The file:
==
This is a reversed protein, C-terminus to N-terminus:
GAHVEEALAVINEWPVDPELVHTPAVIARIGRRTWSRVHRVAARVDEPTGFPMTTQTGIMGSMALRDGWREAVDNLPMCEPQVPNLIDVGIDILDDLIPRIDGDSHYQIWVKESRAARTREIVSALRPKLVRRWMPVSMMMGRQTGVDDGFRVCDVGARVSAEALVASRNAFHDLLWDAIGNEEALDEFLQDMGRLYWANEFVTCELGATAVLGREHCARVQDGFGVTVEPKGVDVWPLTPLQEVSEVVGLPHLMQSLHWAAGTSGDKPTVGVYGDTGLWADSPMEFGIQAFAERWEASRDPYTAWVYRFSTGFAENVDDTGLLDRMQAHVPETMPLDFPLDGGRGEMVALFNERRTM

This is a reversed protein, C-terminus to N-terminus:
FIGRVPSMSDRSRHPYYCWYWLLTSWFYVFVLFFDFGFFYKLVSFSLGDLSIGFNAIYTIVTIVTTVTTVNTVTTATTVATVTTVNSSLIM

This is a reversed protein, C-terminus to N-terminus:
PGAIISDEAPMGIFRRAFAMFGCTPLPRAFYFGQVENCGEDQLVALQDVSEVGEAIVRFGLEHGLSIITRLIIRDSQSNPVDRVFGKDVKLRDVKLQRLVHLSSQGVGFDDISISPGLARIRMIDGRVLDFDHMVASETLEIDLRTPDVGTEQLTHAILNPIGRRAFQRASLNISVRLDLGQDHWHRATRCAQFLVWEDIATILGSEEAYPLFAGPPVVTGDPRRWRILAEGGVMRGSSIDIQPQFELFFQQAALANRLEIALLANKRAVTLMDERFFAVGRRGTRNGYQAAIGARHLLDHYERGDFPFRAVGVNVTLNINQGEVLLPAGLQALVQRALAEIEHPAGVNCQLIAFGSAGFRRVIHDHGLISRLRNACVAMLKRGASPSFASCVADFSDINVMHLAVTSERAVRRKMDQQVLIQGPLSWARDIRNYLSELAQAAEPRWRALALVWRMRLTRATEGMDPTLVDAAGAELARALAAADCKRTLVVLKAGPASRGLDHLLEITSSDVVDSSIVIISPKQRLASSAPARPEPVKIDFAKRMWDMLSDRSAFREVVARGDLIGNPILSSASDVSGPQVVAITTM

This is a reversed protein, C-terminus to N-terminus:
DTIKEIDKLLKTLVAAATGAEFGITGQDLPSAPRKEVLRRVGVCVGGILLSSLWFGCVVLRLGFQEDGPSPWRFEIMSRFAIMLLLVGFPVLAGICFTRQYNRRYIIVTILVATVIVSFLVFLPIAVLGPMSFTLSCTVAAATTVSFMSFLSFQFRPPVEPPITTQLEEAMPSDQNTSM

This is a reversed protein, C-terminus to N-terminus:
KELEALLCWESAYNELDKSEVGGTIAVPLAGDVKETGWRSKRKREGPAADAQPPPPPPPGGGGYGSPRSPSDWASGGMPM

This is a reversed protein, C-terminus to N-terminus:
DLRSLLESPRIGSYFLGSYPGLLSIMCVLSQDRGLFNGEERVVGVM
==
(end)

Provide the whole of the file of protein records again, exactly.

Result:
This is a reversed protein, C-terminus to N-terminus:
GAHVEEALAVINEWPVDPELVHTPAVIARIGRRTWSRVHRVAARVDEPTGFPMTTQTGIMGSMALRDGWREAVDNLPMCEPQVPNLIDVGIDILDDLIPRIDGDSHYQIWVKESRAARTREIVSALRPKLVRRWMPVSMMMGRQTGVDDGFRVCDVGARVSAEALVASRNAFHDLLWDAIGNEEALDEFLQDMGRLYWANEFVTCELGATAVLGREHCARVQDGFGVTVEPKGVDVWPLTPLQEVSEVVGLPHLMQSLHWAAGTSGDKPTVGVYGDTGLWADSPMEFGIQAFAERWEASRDPYTAWVYRFSTGFAENVDDTGLLDRMQAHVPETMPLDFPLDGGRGEMVALFNERRTM

This is a reversed protein, C-terminus to N-terminus:
FIGRVPSMSDRSRHPYYCWYWLLTSWFYVFVLFFDFGFFYKLVSFSLGDLSIGFNAIYTIVTIVTTVTTVNTVTTATTVATVTTVNSSLIM

This is a reversed protein, C-terminus to N-terminus:
PGAIISDEAPMGIFRRAFAMFGCTPLPRAFYFGQVENCGEDQLVALQDVSEVGEAIVRFGLEHGLSIITRLIIRDSQSNPVDRVFGKDVKLRDVKLQRLVHLSSQGVGFDDISISPGLARIRMIDGRVLDFDHMVASETLEIDLRTPDVGTEQLTHAILNPIGRRAFQRASLNISVRLDLGQDHWHRATRCAQFLVWEDIATILGSEEAYPLFAGPPVVTGDPRRWRILAEGGVMRGSSIDIQPQFELFFQQAALANRLEIALLANKRAVTLMDERFFAVGRRGTRNGYQAAIGARHLLDHYERGDFPFRAVGVNVTLNINQGEVLLPAGLQALVQRALAEIEHPAGVNCQLIAFGSAGFRRVIHDHGLISRLRNACVAMLKRGASPSFASCVADFSDINVMHLAVTSERAVRRKMDQQVLIQGPLSWARDIRNYLSELAQAAEPRWRALALVWRMRLTRATEGMDPTLVDAAGAELARALAAADCKRTLVVLKAGPASRGLDHLLEITSSDVVDSSIVIISPKQRLASSAPARPEPVKIDFAKRMWDMLSDRSAFREVVARGDLIGNPILSSASDVSGPQVVAITTM

This is a reversed protein, C-terminus to N-terminus:
DTIKEIDKLLKTLVAAATGAEFGITGQDLPSAPRKEVLRRVGVCVGGILLSSLWFGCVVLRLGFQEDGPSPWRFEIMSRFAIMLLLVGFPVLAGICFTRQYNRRYIIVTILVATVIVSFLVFLPIAVLGPMSFTLSCTVAAATTVSFMSFLSFQFRPPVEPPITTQLEEAMPSDQNTSM

This is a reversed protein, C-terminus to N-terminus:
KELEALLCWESAYNELDKSEVGGTIAVPLAGDVKETGWRSKRKREGPAADAQPPPPPPPGGGGYGSPRSPSDWASGGMPM

This is a reversed protein, C-terminus to N-terminus:
DLRSLLESPRIGSYFLGSYPGLLSIMCVLSQDRGLFNGEERVVGVM